Racer Max 10:42
So, first off, absolutely agree and love that about you and your work that you've kind of taken that ethos, and have always updated it for people now of like, how to take that drive that that movie, that Smith inspires people to go create, and helping them adapt it to the current day's current era. And to avoid, as he said, avoid pitfalls, that now we have the knowledge and foresight to be able to avoid. So I've always really liked that about, about your work. Oh, appreciate it. But yeah, what? So agree on that, first off, but then, totally, but what I've always saw from it, is that he got a very specific path, through what you know, it's so many things that happened and came together all at the same time, for that passion and drive and what he went through to equate to what it led to. But I always see that the thing that inspires people the most is kind of the timeless aspects of it, the idea of perseverance and creativity under restriction, intense restriction, and the attitude that put that drive and passion into whatever it is that you love. And you can create something that will turn heads that will get attention that people were will like and want to follow you for. And that can inspire people you've never met. So that's why I always love when people outside of the film industry that read the book, or repaired the myth, and went off to go do things that have nothing to do with film, but just whether it's business or even an accountant or an accounting before as well, like so many different fields that were inspired by that idea. So that's what's really cool to me is that there's something you can adapt to it the modern times, but yet there's this timeless aspects almost have that met.

Rebel Rodriguez 12:32
Yeah. So there's that time almost timeless aspect of that. What it really captured was that it doesn't take a budget of that huge size to create great quality work and great quality story. And especially if you write and you work with what you have, and work with limitations you do have rather than trying to do something that's going to be outside of your scope or possibility at the moment financially, you can create something that turns heads and is really like, you know, Blockbuster remarkable level work with very little and that will that you know, can do a lot. And usually quality like that doesn't go unnoticed for very long. It starts to it starts to make the rounds may make waves and stuff. So there it's really important part of it.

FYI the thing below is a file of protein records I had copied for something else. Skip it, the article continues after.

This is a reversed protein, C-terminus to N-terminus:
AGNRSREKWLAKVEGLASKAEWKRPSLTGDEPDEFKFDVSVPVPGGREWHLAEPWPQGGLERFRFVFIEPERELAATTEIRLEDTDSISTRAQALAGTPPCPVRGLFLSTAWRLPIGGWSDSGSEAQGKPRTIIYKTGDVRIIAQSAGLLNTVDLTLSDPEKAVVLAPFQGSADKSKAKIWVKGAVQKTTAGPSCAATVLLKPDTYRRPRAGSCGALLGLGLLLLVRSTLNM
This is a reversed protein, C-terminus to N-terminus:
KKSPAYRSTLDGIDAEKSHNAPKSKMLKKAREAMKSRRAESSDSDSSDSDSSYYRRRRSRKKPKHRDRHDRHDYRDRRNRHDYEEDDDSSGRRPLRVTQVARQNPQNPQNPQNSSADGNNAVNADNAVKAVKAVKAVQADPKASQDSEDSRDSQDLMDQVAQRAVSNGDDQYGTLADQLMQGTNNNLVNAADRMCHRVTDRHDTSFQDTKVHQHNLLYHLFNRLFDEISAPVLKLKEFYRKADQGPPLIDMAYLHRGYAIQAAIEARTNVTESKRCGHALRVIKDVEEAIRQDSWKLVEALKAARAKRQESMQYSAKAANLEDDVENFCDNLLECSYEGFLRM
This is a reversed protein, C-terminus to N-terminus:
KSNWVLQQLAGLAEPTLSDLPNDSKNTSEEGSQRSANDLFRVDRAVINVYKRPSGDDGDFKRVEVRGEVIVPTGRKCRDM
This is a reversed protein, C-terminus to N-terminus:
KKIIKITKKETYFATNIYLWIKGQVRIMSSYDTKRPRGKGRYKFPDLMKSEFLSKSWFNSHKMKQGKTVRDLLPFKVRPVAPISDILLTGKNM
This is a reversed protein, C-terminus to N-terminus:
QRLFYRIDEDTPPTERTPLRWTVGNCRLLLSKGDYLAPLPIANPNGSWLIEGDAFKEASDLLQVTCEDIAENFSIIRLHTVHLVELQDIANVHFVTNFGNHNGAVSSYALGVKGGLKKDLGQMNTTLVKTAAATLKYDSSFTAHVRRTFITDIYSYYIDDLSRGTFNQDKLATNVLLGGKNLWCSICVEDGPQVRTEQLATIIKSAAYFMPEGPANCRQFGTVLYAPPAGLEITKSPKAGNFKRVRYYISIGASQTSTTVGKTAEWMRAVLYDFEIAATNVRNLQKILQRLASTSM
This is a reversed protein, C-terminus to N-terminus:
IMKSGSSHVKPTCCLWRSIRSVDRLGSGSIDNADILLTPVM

Alex Ferrari 13:16
Now, rebel, you did a little movie years ago when you were five. called Shark, The Adventures of Sharkboy and Lavagirl. And, I mean, I know how you were cast, but how did you even like want to do it? Were you even thinking of acting at that point? You know, you know what, how did that even because one thing is to jump around the set and play around and like, Oh, Uncle Buddha's and all that stuff. But to be in front of the camera, be there even for the small part that you played? I saw that I was like, Man, that kid's got some coordinates. I mean, he's up there with the with the with the things on the scales on the site.

Rebel Rodriguez 13:55
Oh, yeah. Yeah, it's really interesting. So you have to look back a bit to spike. It's one spike. It's two. I was the this is where it really started was spike. It's one I was the baby on the front of the magazine. Kylie Jenner is reading. And when she's in the airport, two spies who fell in love story. That's me on there. That's where it started. Spike gets to win like the Magnum men attack at the banquet, the OSS banquet in there fighting the bad guys. One of the kids takes down one of the guys and that's my oldest brother rocket. The next one comes along and grabs him too. That's racer. So next one down the line. And then I come running out. I kicked the guy in the side and that's me. And I don't know our dad's always been a filmmaker, even outside of film. He loves taking home videos of us and stuff we have like whole archives. Do he just loved filming us too? He thought it was just so interesting, you know, kind of brings back the bedhead kind of days that that short? Yeah. We've always just kind of been used to the idea that there's a camera like right here sometimes for whatever reason, and so it didn't feel like that big of a transit. Should it just be like, well, it's just the other camera here at the place. And there's a bunch of people looking at you while you do something, and they tell everyone Quiet on set, which you've heard a lot if you're running around there. And yeah, it was pretty natural. It was just I liked the story he made. And I was like, I want to be in it too, you know, because that's how kids are. You brothers got it you want it to. So they're obviously, obviously coming, that they would put me up on wires and stuff to simulate the swimming parts and things and spray me with water and all that once I learned how hard it was. And I was freezing up there. And I was doing my own stunts. I was actually even a funny moment where they've got me up there on the wires, and I'm there yelling. Well, how come I have to do my own stunts? I mean, it's like, yeah, so very quickly learned is not not quite as easy as it seems. But I mean, it was very natural to us, considering we just always kind of had a camera in front of us all the time. So it's like, oh, well, you know, they just throw you into the movie. And that's how it goes. And it's like,